Five of the Best – Tennis Games

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Posted June 27, 2011 by James Keating in Articles, PSP, Retro, Weekly Features, Wii

Wimbledon has made its yearly appearance, so what better time to mention as many tennis clichés as possible, and maybe discuss a few tennis games. So grab some strawberries and cream while we serve up (I’m truly sorry for that one) some of the finest recreations of the sport for you to play when the rain stops proceedings and Tim Henman* starts losing.

*I might be a little out of touch with the tennis scene.

Jimmy Connor’s Pro Tennis Tour (SNES, 1993)

Realism was a word few used to describe games in the early 90’s, but Jimmy Connor’s Pro Tennis Tour managed to pull off a fairly accurate depiction of tennis, despite the limitations of graphics and control. Using a control method which could be simplified to allow the AI to move the player-character, JC focused on its shots, rather than the more popular Super Tennis, which was mainly based on player movement. Once the button was pressed to hit the ball, both power and direction could be applied in order to hit the perfect shot. Each face button offered a different type of shot and mastering the controls was critical to success. A rewarding system, then, which made the effort of working through the year-long season mode and attempting to become world number one all the more gratifying. It looks dated now, but still plays extremely well, once you get the hang of the controls. It’s a pity the only real player in the game is Connors himself, and the fake opponents lack personality, but they do play to their skill sets and that’s probably more important.

Wii Sports Tennis (Wii, 2006)

Wii Sports Tennis, despite being a small part of a game bundled with a console, is actually rather fun. It’s not much like actual tennis, but you might say it’s as close as you can get (not including EA’s disappointing Grand Slam Tennis) thanks to the motion controls. You do genuinely swing your racquet/wiimote for backhands, forehands and serves, and while a gentle flick of the wrist has much the same effect, buying into the game – especially in multiplayer, is immensely enjoyable. A room housing a Wii and some friends soon becomes quite raucous as shots fly, wiimotes hit other players, accusations of cheating abound and eventually, someone manages to out-air-swing their opponent. It’s clearly a long way from a tennis sim with motion controls, but as a fun alternative, particularly for those who don’t know their elbows from their Edbergs, it’s somewhat difficult to top.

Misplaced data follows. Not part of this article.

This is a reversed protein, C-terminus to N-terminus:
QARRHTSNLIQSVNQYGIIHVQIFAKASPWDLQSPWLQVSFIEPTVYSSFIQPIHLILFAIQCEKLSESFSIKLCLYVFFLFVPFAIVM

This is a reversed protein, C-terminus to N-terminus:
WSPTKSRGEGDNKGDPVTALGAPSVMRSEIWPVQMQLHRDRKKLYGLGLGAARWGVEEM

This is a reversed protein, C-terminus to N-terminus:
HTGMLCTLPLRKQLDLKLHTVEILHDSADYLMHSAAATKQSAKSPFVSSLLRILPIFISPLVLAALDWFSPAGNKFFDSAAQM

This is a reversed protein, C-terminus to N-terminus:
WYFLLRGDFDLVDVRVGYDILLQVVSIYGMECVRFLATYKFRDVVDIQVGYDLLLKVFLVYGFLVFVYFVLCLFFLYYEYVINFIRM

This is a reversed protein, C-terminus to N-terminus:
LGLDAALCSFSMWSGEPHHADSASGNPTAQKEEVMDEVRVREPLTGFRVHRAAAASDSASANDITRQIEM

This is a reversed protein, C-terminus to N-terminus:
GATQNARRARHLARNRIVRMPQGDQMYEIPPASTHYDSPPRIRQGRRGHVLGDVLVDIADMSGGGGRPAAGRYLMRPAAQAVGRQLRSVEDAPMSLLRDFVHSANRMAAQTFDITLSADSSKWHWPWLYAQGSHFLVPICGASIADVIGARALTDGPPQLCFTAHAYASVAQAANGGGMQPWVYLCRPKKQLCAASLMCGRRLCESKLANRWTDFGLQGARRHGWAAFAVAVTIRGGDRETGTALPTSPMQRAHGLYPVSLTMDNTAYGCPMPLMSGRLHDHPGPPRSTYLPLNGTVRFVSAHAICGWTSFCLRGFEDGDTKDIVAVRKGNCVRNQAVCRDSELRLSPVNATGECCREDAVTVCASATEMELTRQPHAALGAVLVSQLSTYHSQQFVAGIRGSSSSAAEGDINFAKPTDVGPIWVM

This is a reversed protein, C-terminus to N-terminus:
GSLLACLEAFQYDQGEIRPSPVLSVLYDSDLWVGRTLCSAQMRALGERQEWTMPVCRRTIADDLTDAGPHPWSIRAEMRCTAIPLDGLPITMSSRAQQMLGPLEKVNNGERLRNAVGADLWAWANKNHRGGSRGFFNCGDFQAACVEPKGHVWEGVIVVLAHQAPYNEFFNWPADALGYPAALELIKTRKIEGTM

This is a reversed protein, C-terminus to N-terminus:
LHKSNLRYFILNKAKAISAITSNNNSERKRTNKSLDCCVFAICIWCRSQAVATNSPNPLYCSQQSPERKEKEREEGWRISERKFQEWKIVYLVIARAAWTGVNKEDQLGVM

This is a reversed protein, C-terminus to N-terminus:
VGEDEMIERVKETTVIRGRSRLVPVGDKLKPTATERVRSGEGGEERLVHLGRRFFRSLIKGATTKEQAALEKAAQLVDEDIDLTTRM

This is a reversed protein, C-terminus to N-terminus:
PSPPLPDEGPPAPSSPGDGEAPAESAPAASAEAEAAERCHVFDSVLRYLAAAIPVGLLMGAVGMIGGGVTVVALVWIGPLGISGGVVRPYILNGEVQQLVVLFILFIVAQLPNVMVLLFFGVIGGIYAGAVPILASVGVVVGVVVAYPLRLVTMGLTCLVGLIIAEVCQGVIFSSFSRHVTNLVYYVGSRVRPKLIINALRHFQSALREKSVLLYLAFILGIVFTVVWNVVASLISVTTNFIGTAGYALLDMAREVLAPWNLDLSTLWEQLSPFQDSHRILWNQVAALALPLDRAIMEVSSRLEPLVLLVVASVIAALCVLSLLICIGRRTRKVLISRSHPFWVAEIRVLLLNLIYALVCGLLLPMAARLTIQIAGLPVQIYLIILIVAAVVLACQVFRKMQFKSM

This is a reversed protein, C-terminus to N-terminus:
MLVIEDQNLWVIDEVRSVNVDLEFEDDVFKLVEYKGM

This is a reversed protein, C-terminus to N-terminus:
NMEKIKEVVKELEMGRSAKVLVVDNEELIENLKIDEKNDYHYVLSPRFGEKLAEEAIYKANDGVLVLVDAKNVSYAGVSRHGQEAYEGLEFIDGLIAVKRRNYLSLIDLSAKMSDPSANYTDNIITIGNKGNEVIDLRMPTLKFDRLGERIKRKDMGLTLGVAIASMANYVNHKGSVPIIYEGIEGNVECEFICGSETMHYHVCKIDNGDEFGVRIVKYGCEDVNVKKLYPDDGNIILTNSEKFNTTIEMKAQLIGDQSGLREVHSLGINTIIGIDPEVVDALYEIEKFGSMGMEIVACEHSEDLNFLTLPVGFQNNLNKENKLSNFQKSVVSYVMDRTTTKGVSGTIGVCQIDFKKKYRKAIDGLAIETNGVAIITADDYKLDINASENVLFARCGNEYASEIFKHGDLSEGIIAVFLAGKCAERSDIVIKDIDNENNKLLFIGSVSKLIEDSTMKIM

Everybody’s Tennis (PSP, 2010)

Coming spectacularly late in the life of the PS2, many gamers missed out on Everybody’s Tennis, a spinoff of the superlative Everybody’s Golf series. It’s now improved and available for the PSP, and is well worth playing if you enjoyed the golf games. Taking the same graphical style of colourful environments and anime characters with oversized heads as its more sedate cousin, ET (not the alien) even retains the comedy sound effects. The progression system is different however, based on earning experience and working through a story mode, rather than just unlocking better characters (though this is still part of the game). It’s far more interesting, and the unusual approach to a sports game works, just about anyway. It may not be for everyone, but moving from school kid to tennis champ is fun in its own way, and unlocking new shots and skills along the path to glory is a great way to keep things fresh. The control system is close enough to Virtua Tennis so it’s familiar and obviously excellent. It lacks something intangible that Clap Hanz managed with their Golf games, a level of charm maybe, but that doesn’t make this a bad game, it’s a great PSP title and suits the portable system perfectly.